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Sub-national variation in measles vaccine coverage and outbreak risk: a case study from a 2010 outbreak in Malawi

Overview of attention for article published in BMC Public Health, June 2018
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  • Good Attention Score compared to outputs of the same age (68th percentile)

Mentioned by

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8 tweeters

Citations

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10 Dimensions

Readers on

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40 Mendeley
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Title
Sub-national variation in measles vaccine coverage and outbreak risk: a case study from a 2010 outbreak in Malawi
Published in
BMC Public Health, June 2018
DOI 10.1186/s12889-018-5628-x
Pubmed ID
Authors

Avery Kundrick, Zhuojie Huang, Spencer Carran, Matthew Kagoli, Rebecca Freeman Grais, Northan Hurtado, Matthew Ferrari

Abstract

Despite progress towards increasing global vaccination coverage, measles continues to be one of the leading, preventable causes of death among children worldwide. Whether and how to target sub-national areas for vaccination campaigns continues to remain a question. We analyzed three metrics for prioritizing target areas: vaccination coverage, susceptible birth cohort, and the effective reproductive ratio (RE) in the context of the 2010 measles epidemic in Malawi. Using case-based surveillance data from the 2010 measles outbreak in Malawi, we estimated vaccination coverage from the proportion of cases reporting with a history of prior vaccination at the district and health facility catchment scale. Health facility catchments were defined as the set of locations closer to a given health facility than to any other. We combined these estimates with regional birth rates to estimate the size of the annual susceptible birth cohort. We also estimated the effective reproductive ratio, RE, at the health facility polygon scale based on the observed rate of exponential increase of the epidemic. We combined these estimates to identify spatial regions that would be of high priority for supplemental vaccination activities. The estimated vaccination coverage across all districts was 84%, but ranged from 61 to 99%. We found that 8 districts and 354 health facility catchments had estimated vaccination coverage below 80%. Areas that had highest birth cohort size were frequently large urban centers that had high vaccination coverage. The estimated RE ranged between 1 and 2.56. The ranking of districts and health facility catchments as priority areas varied depending on the measure used. Each metric for prioritization may result in discrete target areas for vaccination campaigns; thus, there are tradeoffs to choosing one metric over another. However, in some cases, certain areas may be prioritized by all three metrics. These areas should be treated with particular concern. Furthermore, the spatial scale at which each metric is calculated impacts the resulting prioritization and should also be considered when prioritizing areas for vaccination campaigns. These methods may be used to allocate effort for prophylactic campaigns or to prioritize response for outbreak response vaccination.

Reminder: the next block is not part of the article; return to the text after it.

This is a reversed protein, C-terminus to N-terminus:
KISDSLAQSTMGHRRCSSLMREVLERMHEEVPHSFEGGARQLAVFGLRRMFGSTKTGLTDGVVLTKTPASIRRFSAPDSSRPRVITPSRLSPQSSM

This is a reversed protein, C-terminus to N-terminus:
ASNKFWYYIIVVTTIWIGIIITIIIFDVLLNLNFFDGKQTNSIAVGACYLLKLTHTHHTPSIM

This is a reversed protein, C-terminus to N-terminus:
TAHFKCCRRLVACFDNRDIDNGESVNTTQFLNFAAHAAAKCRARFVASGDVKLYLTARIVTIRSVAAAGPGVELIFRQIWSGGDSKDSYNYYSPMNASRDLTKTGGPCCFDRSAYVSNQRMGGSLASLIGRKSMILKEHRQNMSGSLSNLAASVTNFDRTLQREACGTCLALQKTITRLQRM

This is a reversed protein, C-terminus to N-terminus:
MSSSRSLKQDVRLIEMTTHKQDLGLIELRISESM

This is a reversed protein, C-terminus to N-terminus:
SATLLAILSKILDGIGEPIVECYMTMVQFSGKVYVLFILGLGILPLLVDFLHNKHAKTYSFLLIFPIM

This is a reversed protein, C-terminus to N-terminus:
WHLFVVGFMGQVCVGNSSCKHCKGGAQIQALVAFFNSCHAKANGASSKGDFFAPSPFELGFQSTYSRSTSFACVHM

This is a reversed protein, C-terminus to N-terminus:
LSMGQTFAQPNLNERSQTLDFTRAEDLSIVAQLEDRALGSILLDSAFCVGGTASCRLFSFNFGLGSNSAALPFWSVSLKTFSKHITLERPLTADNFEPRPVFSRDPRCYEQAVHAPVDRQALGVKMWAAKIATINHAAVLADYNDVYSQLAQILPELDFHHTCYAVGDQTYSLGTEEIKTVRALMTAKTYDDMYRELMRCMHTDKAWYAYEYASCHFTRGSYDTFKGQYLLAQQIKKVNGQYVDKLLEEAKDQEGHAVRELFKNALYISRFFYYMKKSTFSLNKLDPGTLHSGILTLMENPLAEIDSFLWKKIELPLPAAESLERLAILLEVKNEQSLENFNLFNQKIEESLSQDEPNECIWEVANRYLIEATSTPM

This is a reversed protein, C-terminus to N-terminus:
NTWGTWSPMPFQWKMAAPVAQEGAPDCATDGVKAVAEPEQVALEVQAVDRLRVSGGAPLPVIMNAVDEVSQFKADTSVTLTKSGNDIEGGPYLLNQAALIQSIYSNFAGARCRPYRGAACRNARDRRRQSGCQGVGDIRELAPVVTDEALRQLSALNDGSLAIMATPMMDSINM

Twitter Demographics

The data shown below were collected from the profiles of 8 tweeters who shared this research output. Click here to find out more about how the information was compiled.

Mendeley readers

The data shown below were compiled from readership statistics for 40 Mendeley readers of this research output. Click here to see the associated Mendeley record.

Geographical breakdown

Country Count As %
Unknown 40 100%

Demographic breakdown

Readers by professional status Count As %
Student > Master 11 28%
Researcher 9 23%
Student > Bachelor 4 10%
Student > Doctoral Student 3 8%
Student > Ph. D. Student 2 5%
Other 2 5%
Unknown 9 23%
Readers by discipline Count As %
Nursing and Health Professions 8 20%
Medicine and Dentistry 6 15%
Earth and Planetary Sciences 3 8%
Engineering 2 5%
Computer Science 1 3%
Other 5 13%
Unknown 15 38%

Attention Score in Context

This research output has an Altmetric Attention Score of 5. This is our high-level measure of the quality and quantity of online attention that it has received. This Attention Score, as well as the ranking and number of research outputs shown below, was calculated when the research output was last mentioned on 20 April 2021.
All research outputs
#4,998,747
of 19,157,212 outputs
Outputs from BMC Public Health
#5,204
of 12,630 outputs
Outputs of similar age
#91,777
of 292,373 outputs
Outputs of similar age from BMC Public Health
#1
of 1 outputs
Altmetric has tracked 19,157,212 research outputs across all sources so far. This one has received more attention than most of these and is in the 73rd percentile.
So far Altmetric has tracked 12,630 research outputs from this source. They typically receive a lot more attention than average, with a mean Attention Score of 13.3. This one has gotten more attention than average, scoring higher than 58% of its peers.
Older research outputs will score higher simply because they've had more time to accumulate mentions. To account for age we can compare this Altmetric Attention Score to the 292,373 tracked outputs that were published within six weeks on either side of this one in any source. This one has gotten more attention than average, scoring higher than 68% of its contemporaries.
We're also able to compare this research output to 1 others from the same source and published within six weeks on either side of this one. This one has scored higher than all of them